There is no such thing as a point, in itself. The determination of a point always requires relating that point to its coordinates on a Cartesian line or a plane. And even then, as Einstein taught us, we are not referring to a reality, but to a tool invented by Descartes and others in a certain historical era for certain purposes--and not others.
Mitch & Pete's Mom
I'm just an English major, so I find myself wholly unequipped to appreciate the nuances here. What I do know, however, that my next marathon is on January 18, 2009. That's 95 days, 20 hours, and 30 minutes from now. It's not going to move, even if Einstein & Descartes rise from the dead and request a postponement. So if I want to run my best race, I'd better plan to peak in 95 days, 20 hours, and 30 minutes.
In regards to Speed vs. Endurance; I think it all depends on how you react to it. Some react very well with speed. In such case, there's no point of "sharpening" 6 months prior to THE race. Like I said, it would be very difficult to maintain that focus on speed. You might get sharpened up in 2 weeks and then what would you do the rest of 5.5 months?
Now Dr. Canova's approach is quite interesting and reminds me of how Steve Spence trained. Jeff Johnson also told me that, when he experimented backwards Lydiard, he said he had the least injury problem with the girls he was coaching.
Thank you all for this thread, I find it interesting. That said, I'm not as advanced as most of you and I wonder if incorporating periodization is something that can scale for everyone or am I better off just working on consistency?
The Logic of Long Distance
just a simple cat
the Humpty Dumpty of running
Hah. Yes, indeed. I believe you are referring to what, in hippie speak, we call The Moment of Truth.
Thank you all for this thread, I find it interesting. That said, I'm not as advanced as most of you and I wonder if incorporating periodization is something that can scale for everyone or am I better off just working on consistency? Perhaps periodization could help with consistency, as it give you a mental and physical break? I'm currently doing a combo of the Cool Runnings beginner and intermediate 1/2 marathon trainig schedule and incorporating hills, intervals and tempo. My next race is November 16 but there is another race in January that is a possibility.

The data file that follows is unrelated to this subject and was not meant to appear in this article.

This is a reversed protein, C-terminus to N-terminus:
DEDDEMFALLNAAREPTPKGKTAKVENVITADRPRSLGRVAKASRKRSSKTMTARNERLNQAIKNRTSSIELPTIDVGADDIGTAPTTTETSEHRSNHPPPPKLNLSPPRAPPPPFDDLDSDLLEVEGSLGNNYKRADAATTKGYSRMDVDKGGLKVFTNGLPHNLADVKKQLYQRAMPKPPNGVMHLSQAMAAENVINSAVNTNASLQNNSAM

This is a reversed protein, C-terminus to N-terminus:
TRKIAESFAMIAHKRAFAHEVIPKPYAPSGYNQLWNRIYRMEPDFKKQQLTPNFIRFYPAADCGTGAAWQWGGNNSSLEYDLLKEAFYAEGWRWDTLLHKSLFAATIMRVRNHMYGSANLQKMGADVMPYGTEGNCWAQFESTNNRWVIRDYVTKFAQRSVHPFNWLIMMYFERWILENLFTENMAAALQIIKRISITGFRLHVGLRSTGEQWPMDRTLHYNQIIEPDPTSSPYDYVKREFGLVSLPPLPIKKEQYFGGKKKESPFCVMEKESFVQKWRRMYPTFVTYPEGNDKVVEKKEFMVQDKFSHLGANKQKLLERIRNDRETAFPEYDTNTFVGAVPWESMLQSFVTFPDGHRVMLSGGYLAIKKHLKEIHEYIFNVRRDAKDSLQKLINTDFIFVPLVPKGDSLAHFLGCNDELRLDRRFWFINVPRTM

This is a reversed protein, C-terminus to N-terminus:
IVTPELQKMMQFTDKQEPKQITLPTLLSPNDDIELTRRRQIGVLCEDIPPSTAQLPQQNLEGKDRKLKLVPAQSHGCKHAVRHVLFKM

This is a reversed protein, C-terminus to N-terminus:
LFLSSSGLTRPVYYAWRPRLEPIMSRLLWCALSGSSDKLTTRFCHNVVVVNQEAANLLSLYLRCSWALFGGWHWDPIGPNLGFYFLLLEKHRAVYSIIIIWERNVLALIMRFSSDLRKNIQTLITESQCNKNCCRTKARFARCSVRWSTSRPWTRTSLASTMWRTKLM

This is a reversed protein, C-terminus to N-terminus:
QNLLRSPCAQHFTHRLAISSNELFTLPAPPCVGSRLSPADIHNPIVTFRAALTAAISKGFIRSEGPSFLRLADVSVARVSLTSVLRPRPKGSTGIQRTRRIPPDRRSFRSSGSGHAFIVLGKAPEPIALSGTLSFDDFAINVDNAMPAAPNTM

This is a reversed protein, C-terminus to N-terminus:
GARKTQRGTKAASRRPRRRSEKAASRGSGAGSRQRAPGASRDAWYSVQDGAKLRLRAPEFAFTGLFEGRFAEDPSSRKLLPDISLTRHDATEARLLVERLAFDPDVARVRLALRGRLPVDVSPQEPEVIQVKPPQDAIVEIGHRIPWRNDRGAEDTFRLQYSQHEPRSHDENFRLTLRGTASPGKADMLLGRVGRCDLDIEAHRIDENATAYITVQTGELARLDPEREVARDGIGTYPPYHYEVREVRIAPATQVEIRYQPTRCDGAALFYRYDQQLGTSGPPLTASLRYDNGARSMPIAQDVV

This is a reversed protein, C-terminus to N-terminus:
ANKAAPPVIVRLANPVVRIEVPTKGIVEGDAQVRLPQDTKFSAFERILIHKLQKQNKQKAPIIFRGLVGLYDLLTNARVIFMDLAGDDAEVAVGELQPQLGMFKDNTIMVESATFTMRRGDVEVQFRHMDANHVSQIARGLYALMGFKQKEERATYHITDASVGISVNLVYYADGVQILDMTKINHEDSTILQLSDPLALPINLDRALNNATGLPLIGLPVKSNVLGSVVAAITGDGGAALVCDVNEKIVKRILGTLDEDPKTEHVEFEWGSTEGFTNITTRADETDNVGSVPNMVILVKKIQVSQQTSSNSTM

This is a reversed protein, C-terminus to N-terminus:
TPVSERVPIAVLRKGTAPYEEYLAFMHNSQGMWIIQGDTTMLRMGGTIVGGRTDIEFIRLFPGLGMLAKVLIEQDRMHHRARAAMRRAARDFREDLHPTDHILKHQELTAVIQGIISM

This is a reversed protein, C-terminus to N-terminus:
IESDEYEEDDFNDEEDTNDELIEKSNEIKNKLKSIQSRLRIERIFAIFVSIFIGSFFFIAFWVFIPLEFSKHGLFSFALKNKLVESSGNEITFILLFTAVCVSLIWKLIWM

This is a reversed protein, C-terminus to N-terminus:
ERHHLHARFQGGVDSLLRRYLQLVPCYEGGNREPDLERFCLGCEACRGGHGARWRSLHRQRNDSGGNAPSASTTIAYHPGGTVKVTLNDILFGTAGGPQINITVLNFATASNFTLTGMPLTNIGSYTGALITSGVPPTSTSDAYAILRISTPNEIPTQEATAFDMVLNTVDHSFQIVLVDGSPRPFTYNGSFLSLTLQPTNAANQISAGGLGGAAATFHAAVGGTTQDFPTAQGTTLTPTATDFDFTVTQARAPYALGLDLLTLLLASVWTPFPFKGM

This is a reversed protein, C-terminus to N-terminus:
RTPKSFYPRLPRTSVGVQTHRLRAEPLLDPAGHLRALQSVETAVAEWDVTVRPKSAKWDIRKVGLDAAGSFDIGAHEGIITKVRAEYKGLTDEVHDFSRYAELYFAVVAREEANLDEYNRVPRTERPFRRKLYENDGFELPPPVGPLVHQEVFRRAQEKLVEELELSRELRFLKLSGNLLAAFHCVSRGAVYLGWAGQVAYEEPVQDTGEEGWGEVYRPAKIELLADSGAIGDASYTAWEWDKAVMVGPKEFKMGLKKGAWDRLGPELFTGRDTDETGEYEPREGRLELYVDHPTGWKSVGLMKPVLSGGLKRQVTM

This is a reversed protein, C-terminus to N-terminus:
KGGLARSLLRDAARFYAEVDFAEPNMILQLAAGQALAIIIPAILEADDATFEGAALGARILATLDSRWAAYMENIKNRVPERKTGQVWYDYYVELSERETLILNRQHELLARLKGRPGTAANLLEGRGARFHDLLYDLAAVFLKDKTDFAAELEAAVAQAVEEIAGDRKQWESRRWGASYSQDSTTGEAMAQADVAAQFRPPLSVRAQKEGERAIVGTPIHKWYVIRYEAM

I think, basically, you have certain elements that need to be developed; whether you choose to call them; aerobic, anaerobic and speed (as Lydiard would) or others, it really doesn't matter. I'd even throw "muscle power" just to satisfy one individual (;o)), but the whole point is; you need to develop them ALL one way or the other. In fact, there's some more like coordination or kick or aclimatization and all as well. You need to figure out what need to be developed and what workouts would best develop them, when it should be fitted in to your program and how long would it take FOR YOU to develop it to the maximum.
I personally believe it would be so much more beneficial to do something shorter and faster; instead of doing 800m repeats, do 120m repeats with plenty of rest in between. To me, if you're doing 800m at, say, 10-minute pace (5 minutes) or so, you're what I call "no-man's land". You're not quite doing them FAST; you're not quite covering enough distance either. It's a tough workout and you'll get very tired, particularly if your aerobic base is still very low.
I'm not sure if he does anything shorter but I did think that was interesting that an 800m specialist would avoid a 200 meter workout.
That is extremely surprising. You can get a lot of work at 800m race pace by doing 200s. Running at race pace for the 800m is essential to (among other things) teach the body to hold form when it is going fast. 800m races are won by runners that, in the final stretch, slow down the least and hold form the best.
what do you need?
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